The Reason: This is because the bucket of water is considered like a bucket of feces which was permitted to be moved to be taken to the garbage, out of human respect, if it is in an area that one is settled in as is written [above]. Nevertheless it is forbidden to initially place the bucket there on the reliance that in the end one will remove it from there and spill it, thus not nullifying the vessel from its non-Muktzah state. This is because the allowance of moving a bucket of feces was only given after the fact. However initially it is forbidden to make a bucket of feces unless it is a case of loss as explained [above].

 

Summary- The law of a Graf Shel Rie/Item That Repels:

Its definition and law[152]: Any Muktzah item that repels a person which is placed in an area where one is constantly found in, and is therefore usually kept clean from this item, may be removed with ones hands. However if one is not usually careful to clean it from this area, being that he is not found there often, he may not move it unless he has settled by that area and is beginning to become nauseated by the item. [See next for definition of settling] Nevertheless, one may not settle in that area with the intention of being disgusted by the item so he could throw it out unless there is a loss. This is because it’s forbidden to initially make an item repulsive to oneself in order to remove it. If one however transgressed and did so, it is permitted to remove the item.

What is the definition of “settling” to make an item receive the status of a repulsive item?[153] Only if one were to bring a table, bed, book or other household materials to the area is it considered that the person has settled there. However just to sit in the area is not considered settling and if the person feels disgusted he must leave the area rather than move the repulsive Muktzah item.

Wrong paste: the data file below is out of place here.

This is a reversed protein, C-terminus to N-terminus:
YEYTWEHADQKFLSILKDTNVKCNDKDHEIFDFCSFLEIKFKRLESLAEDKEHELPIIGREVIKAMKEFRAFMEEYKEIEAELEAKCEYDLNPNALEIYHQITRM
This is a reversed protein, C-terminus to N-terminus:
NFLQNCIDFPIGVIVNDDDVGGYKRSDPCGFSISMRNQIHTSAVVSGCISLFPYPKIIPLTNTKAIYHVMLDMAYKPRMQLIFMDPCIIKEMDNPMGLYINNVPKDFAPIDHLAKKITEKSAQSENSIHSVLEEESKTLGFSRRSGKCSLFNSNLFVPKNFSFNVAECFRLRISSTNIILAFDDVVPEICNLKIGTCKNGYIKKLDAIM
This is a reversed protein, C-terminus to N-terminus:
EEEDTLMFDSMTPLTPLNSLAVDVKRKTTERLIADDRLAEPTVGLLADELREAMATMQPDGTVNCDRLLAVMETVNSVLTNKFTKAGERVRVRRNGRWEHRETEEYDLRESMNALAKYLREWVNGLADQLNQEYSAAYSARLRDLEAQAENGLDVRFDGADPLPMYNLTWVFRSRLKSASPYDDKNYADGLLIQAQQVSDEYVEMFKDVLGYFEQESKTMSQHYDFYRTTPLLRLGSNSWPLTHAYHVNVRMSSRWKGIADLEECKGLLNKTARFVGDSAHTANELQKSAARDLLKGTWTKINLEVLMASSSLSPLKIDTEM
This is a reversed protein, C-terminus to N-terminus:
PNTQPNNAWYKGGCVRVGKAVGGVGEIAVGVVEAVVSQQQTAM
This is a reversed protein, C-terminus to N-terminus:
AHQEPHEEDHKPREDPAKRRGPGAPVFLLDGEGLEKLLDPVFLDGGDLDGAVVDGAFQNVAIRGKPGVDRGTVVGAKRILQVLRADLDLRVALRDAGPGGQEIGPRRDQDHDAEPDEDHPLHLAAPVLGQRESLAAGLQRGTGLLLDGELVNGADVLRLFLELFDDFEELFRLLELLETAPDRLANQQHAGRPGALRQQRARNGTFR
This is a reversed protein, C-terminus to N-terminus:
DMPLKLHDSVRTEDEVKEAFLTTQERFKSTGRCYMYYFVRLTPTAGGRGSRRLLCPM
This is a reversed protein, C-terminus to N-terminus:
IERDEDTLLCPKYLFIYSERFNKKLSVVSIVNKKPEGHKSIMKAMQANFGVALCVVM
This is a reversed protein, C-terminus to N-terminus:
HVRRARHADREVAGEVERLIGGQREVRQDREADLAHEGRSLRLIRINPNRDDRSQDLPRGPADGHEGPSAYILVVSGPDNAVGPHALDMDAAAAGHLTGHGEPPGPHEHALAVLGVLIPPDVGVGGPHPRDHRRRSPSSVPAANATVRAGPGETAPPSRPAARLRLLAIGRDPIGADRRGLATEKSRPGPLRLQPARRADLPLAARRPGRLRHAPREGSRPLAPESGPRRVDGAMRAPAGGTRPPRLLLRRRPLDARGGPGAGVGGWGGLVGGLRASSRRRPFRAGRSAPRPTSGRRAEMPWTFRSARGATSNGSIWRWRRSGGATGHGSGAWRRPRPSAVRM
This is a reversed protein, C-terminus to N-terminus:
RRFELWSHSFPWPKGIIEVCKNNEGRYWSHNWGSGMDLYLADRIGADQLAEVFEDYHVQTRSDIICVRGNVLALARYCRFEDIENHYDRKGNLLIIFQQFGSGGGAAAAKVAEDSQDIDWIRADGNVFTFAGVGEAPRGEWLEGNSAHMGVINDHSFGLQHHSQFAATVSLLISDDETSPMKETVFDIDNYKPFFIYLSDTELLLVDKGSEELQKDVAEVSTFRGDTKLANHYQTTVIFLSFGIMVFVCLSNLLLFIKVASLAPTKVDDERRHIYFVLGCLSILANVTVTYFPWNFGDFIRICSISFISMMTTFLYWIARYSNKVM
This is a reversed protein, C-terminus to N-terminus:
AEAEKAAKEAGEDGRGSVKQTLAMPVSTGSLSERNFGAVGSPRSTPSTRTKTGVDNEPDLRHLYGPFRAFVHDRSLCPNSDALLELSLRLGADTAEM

Removing one’s garbage: It is permitted to remove one’s garbage if the garbage is full. It is forbidden to remove the garbage if it is not yet full.[154]

Bringing the garbage can back to the house: If one took out the garbage with the garbage can, and placed it down outside, it may not be returned to the house unless it is a case of loss to leave the garbage can there until after Shabbos, or if one plans to use it on Shabbos. In both of the above exceptions one is to place drinkable water in the garbage can and bring it back. If one however never let go of the garbage can, it is permitted for one to return it in all cases, although it is best to place water into it before returning it, even if one has never let go.

Examples of item that repel? Feces, vomit[155], shells of seeds[156]. [From this it would appear that anything which to a person is repulsed by, would be considered an item that repels.]

May one place a bucket under drainage of dirty water, and may one then move it?[157] Rain water is not considered Muktzah [even on Yom Tov[158]] so long as they are at least fit for one to bathe in[159]. If however the water has become dirty [as is common with the water which comes through ones roof drain which is very dirty] then it is considered Muktzah.  Thus one may not place a bucket to catch this dirty water. However if a bucket was already placed there and one is disgusted by the water then if this is an area where he settles himself in, then it may be moved.